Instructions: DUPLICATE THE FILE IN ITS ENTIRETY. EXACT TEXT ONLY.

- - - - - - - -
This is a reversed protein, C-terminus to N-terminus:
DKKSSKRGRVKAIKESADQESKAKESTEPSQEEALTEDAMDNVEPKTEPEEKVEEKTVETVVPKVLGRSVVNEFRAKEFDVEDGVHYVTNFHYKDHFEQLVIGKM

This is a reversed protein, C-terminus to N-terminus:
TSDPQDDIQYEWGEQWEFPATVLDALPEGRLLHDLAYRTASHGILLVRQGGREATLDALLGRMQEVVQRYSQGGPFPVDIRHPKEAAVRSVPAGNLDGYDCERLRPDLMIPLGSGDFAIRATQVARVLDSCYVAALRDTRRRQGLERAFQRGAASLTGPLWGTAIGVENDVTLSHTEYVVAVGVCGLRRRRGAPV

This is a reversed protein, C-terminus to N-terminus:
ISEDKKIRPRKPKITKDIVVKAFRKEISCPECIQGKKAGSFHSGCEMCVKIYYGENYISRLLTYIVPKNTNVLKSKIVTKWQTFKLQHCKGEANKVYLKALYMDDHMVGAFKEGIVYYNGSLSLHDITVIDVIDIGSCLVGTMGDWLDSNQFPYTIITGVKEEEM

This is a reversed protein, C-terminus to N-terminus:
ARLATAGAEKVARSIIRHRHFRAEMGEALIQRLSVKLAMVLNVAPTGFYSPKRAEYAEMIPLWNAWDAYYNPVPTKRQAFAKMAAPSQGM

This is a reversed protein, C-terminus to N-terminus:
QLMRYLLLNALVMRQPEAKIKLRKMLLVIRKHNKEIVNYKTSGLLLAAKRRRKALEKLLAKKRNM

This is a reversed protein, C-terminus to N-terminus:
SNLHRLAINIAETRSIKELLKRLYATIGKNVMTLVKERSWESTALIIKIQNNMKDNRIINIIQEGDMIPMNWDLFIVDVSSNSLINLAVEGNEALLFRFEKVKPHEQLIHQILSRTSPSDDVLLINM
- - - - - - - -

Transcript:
This is a reversed protein, C-terminus to N-terminus:
DKKSSKRGRVKAIKESADQESKAKESTEPSQEEALTEDAMDNVEPKTEPEEKVEEKTVETVVPKVLGRSVVNEFRAKEFDVEDGVHYVTNFHYKDHFEQLVIGKM

This is a reversed protein, C-terminus to N-terminus:
TSDPQDDIQYEWGEQWEFPATVLDALPEGRLLHDLAYRTASHGILLVRQGGREATLDALLGRMQEVVQRYSQGGPFPVDIRHPKEAAVRSVPAGNLDGYDCERLRPDLMIPLGSGDFAIRATQVARVLDSCYVAALRDTRRRQGLERAFQRGAASLTGPLWGTAIGVENDVTLSHTEYVVAVGVCGLRRRRGAPV

This is a reversed protein, C-terminus to N-terminus:
ISEDKKIRPRKPKITKDIVVKAFRKEISCPECIQGKKAGSFHSGCEMCVKIYYGENYISRLLTYIVPKNTNVLKSKIVTKWQTFKLQHCKGEANKVYLKALYMDDHMVGAFKEGIVYYNGSLSLHDITVIDVIDIGSCLVGTMGDWLDSNQFPYTIITGVKEEEM

This is a reversed protein, C-terminus to N-terminus:
ARLATAGAEKVARSIIRHRHFRAEMGEALIQRLSVKLAMVLNVAPTGFYSPKRAEYAEMIPLWNAWDAYYNPVPTKRQAFAKMAAPSQGM

This is a reversed protein, C-terminus to N-terminus:
QLMRYLLLNALVMRQPEAKIKLRKMLLVIRKHNKEIVNYKTSGLLLAAKRRRKALEKLLAKKRNM

This is a reversed protein, C-terminus to N-terminus:
SNLHRLAINIAETRSIKELLKRLYATIGKNVMTLVKERSWESTALIIKIQNNMKDNRIINIIQEGDMIPMNWDLFIVDVSSNSLINLAVEGNEALLFRFEKVKPHEQLIHQILSRTSPSDDVLLINM